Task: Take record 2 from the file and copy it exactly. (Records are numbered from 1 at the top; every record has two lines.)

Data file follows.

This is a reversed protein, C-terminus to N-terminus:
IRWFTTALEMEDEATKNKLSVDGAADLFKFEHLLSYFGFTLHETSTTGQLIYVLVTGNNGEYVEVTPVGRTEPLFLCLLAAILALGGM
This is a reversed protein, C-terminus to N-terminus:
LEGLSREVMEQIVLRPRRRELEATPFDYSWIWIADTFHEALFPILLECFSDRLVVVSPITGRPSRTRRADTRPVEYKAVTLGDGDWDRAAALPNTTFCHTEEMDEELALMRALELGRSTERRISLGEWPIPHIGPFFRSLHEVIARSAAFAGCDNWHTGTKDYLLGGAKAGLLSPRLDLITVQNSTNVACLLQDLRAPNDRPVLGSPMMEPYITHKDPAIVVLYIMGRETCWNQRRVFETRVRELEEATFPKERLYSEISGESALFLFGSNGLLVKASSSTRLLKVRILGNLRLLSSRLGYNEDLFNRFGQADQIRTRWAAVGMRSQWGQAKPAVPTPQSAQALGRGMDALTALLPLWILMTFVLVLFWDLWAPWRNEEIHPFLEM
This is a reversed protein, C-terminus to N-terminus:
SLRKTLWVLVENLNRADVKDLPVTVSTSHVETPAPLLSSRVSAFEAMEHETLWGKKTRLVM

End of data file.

This is a reversed protein, C-terminus to N-terminus:
LEGLSREVMEQIVLRPRRRELEATPFDYSWIWIADTFHEALFPILLECFSDRLVVVSPITGRPSRTRRADTRPVEYKAVTLGDGDWDRAAALPNTTFCHTEEMDEELALMRALELGRSTERRISLGEWPIPHIGPFFRSLHEVIARSAAFAGCDNWHTGTKDYLLGGAKAGLLSPRLDLITVQNSTNVACLLQDLRAPNDRPVLGSPMMEPYITHKDPAIVVLYIMGRETCWNQRRVFETRVRELEEATFPKERLYSEISGESALFLFGSNGLLVKASSSTRLLKVRILGNLRLLSSRLGYNEDLFNRFGQADQIRTRWAAVGMRSQWGQAKPAVPTPQSAQALGRGMDALTALLPLWILMTFVLVLFWDLWAPWRNEEIHPFLEM